Some say volatility, rather than debt, is the best way to think about risk as an investor, but Warren Buffett famously said that ‘Volatility is far from synonymous with risk.’ So it might be obvious that you need to consider debt, when you think about how risky any given stock is, because too much debt can sink a company. Importantly, SAP SE (ETR:SAP) does carry debt. But should shareholders be worried about its use of debt?
When Is Debt A Problem?
Generally speaking, debt only becomes a real problem when a company can’t easily pay it off, either by raising capital or with its own cash flow. If things get really bad, the lenders can take control of the business. While that is not too common, we often do see indebted companies permanently diluting shareholders because lenders force them to raise capital at a distressed price. Of course, plenty of companies use debt to fund growth, without any negative consequences. When we examine debt levels, we first consider both cash and debt levels, together.
What Is SAP’s Net Debt?
The image below, which you can click on for greater detail, shows that at June 2020 SAP had debt of €14.9b, up from €13.8b in one year. However, because it has a cash reserve of €7.62b, its net debt is less, at about €7.30b.
A Look At SAP’s Liabilities
We can see from the most recent balance sheet that SAP had liabilities of €15.3b falling due within a year, and liabilities of €16.3b due beyond that. Offsetting these obligations, it had cash of €7.62b as well as receivables valued at €7.06b due within 12 months. So its liabilities outweigh the sum of its cash and (near-term) receivables by €17.0b.
Since publicly traded SAP shares are worth a very impressive total of €158.2b, it seems unlikely that this level of liabilities would be a major threat. But there are sufficient liabilities that we would certainly recommend shareholders continue to monitor the balance sheet, going forward.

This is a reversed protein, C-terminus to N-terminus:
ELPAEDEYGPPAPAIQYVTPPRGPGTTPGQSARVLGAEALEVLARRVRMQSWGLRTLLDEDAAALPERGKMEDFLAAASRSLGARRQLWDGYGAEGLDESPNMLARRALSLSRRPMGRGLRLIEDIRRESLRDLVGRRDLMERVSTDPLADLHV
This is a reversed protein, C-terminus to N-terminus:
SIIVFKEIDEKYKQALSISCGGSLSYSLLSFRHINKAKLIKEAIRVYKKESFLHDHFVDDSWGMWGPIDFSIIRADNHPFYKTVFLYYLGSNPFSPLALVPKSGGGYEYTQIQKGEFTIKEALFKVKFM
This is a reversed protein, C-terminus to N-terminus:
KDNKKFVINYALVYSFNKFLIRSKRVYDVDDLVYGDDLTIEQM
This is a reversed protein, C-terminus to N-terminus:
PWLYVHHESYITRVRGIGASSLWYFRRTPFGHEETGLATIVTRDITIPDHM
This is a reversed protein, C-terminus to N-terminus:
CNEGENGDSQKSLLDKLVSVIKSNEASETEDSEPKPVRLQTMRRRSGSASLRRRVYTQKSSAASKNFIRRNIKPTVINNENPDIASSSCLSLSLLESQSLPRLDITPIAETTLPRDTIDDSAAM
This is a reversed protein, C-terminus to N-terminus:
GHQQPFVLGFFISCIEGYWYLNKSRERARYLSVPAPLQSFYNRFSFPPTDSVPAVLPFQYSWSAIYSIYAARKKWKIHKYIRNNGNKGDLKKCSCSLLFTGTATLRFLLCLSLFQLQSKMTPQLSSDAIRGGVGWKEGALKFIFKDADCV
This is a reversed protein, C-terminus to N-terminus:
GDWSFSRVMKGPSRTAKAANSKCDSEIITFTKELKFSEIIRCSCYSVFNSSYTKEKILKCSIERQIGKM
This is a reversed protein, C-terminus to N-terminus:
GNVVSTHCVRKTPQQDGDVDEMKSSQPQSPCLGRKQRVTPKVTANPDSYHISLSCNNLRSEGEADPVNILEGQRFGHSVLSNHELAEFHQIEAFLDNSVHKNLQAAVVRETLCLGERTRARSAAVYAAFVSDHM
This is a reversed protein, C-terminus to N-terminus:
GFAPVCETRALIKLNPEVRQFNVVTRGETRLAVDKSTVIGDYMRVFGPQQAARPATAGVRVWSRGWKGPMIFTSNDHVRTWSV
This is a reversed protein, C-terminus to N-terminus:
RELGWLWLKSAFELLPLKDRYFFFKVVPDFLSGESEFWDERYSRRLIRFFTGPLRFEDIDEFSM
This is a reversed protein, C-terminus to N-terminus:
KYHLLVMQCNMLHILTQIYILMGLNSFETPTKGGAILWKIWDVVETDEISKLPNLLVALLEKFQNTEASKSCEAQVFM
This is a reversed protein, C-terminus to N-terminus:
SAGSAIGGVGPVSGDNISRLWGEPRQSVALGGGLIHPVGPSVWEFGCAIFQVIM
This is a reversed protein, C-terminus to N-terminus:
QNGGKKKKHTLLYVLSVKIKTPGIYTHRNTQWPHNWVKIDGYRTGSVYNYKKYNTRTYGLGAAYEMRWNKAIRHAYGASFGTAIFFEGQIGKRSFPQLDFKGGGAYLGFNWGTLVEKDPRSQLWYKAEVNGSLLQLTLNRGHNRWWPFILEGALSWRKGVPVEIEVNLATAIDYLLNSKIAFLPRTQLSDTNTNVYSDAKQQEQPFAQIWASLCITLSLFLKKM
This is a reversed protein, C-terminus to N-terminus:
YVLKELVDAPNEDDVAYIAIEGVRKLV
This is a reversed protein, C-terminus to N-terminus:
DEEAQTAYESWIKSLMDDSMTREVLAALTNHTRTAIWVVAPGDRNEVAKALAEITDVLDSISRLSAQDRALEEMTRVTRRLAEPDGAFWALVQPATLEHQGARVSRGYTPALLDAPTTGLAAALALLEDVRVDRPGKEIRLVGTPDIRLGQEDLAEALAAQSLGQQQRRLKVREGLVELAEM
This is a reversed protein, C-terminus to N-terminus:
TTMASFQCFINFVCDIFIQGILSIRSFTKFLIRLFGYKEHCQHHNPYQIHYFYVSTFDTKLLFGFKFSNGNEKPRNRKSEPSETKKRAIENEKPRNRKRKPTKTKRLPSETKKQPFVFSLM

We use two main ratios to inform us about debt levels relative to earnings. The first is net debt divided by earnings before interest, tax, depreciation, and amortization (EBITDA), while the second is how many times its earnings before interest and tax (EBIT) covers its interest expense (or its interest cover, for short). This way, we consider both the absolute quantum of the debt, as well as the interest rates paid on it.
SAP has a low net debt to EBITDA ratio of only 0.98. And its EBIT covers its interest expense a whopping 23.6 times over. So you could argue it is no more threatened by its debt than an elephant is by a mouse. And we also note warmly that SAP grew its EBIT by 15% last year, making its debt load easier to handle. When analysing debt levels, the balance sheet is the obvious place to start. But it is future earnings, more than anything, that will determine SAP’s ability to maintain a healthy balance sheet going forward. So if you want to see what the professionals think, you might find this free report on analyst profit forecasts to be interesting.
But our final consideration is also important, because a company cannot pay debt with paper profits; it needs cold hard cash. So it’s worth checking how much of that EBIT is backed by free cash flow. During the last three years, SAP produced sturdy free cash flow equating to 57% of its EBIT, about what we’d expect. This free cash flow puts the company in a good position to pay down debt, when appropriate.
SAP’s interest cover suggests it can handle its debt as easily as Cristiano Ronaldo could score a goal against an under 14’s goalkeeper. And that’s just the beginning of the good news since its net debt to EBITDA is also very heartening. Zooming out, SAP seems to use debt quite reasonably; and that gets the nod from us. After all, sensible leverage can boost returns on equity. There’s no doubt that we learn most about debt from the balance sheet. But ultimately, every company can contain risks that exist outside of the balance sheet. To that end, you should be aware of the 1 warning sign we’ve spotted with SAP .
Of course, if you’re the type of investor who prefers buying stocks without the burden of debt, then don’t hesitate to discover our exclusive list of net cash growth stocks, today.
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This article by Simply Wall St is general in nature. It does not constitute a recommendation to buy or sell any stock, and does not take account of your objectives, or your financial situation. We aim to bring you long-term focused analysis driven by fundamental data. Note that our analysis may not factor in the latest price-sensitive company announcements or qualitative material. Simply Wall St has no position in any stocks mentioned.
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